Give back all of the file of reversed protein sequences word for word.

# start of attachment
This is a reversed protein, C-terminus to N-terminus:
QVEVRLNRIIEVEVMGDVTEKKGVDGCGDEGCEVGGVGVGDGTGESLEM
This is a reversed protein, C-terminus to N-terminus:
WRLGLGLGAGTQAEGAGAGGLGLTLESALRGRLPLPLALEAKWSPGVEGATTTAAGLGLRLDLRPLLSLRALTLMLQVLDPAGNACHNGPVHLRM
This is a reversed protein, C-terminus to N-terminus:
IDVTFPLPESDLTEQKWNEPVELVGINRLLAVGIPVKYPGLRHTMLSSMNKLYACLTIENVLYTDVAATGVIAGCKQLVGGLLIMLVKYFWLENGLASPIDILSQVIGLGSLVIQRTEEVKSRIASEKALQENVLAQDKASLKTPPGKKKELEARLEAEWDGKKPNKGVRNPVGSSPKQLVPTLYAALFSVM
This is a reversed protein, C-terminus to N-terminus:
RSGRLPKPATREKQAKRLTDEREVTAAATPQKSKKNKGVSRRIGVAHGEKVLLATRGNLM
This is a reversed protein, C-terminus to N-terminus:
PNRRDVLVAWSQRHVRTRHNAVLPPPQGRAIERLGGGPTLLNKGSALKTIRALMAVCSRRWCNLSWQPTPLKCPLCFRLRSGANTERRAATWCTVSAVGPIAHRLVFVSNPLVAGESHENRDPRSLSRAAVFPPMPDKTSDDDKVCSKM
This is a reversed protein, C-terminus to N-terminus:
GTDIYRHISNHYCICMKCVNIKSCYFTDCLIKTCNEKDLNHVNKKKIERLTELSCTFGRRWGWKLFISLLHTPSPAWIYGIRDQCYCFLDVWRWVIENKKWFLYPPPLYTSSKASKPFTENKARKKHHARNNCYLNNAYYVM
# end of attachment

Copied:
This is a reversed protein, C-terminus to N-terminus:
QVEVRLNRIIEVEVMGDVTEKKGVDGCGDEGCEVGGVGVGDGTGESLEM
This is a reversed protein, C-terminus to N-terminus:
WRLGLGLGAGTQAEGAGAGGLGLTLESALRGRLPLPLALEAKWSPGVEGATTTAAGLGLRLDLRPLLSLRALTLMLQVLDPAGNACHNGPVHLRM
This is a reversed protein, C-terminus to N-terminus:
IDVTFPLPESDLTEQKWNEPVELVGINRLLAVGIPVKYPGLRHTMLSSMNKLYACLTIENVLYTDVAATGVIAGCKQLVGGLLIMLVKYFWLENGLASPIDILSQVIGLGSLVIQRTEEVKSRIASEKALQENVLAQDKASLKTPPGKKKELEARLEAEWDGKKPNKGVRNPVGSSPKQLVPTLYAALFSVM
This is a reversed protein, C-terminus to N-terminus:
RSGRLPKPATREKQAKRLTDEREVTAAATPQKSKKNKGVSRRIGVAHGEKVLLATRGNLM
This is a reversed protein, C-terminus to N-terminus:
PNRRDVLVAWSQRHVRTRHNAVLPPPQGRAIERLGGGPTLLNKGSALKTIRALMAVCSRRWCNLSWQPTPLKCPLCFRLRSGANTERRAATWCTVSAVGPIAHRLVFVSNPLVAGESHENRDPRSLSRAAVFPPMPDKTSDDDKVCSKM
This is a reversed protein, C-terminus to N-terminus:
GTDIYRHISNHYCICMKCVNIKSCYFTDCLIKTCNEKDLNHVNKKKIERLTELSCTFGRRWGWKLFISLLHTPSPAWIYGIRDQCYCFLDVWRWVIENKKWFLYPPPLYTSSKASKPFTENKARKKHHARNNCYLNNAYYVM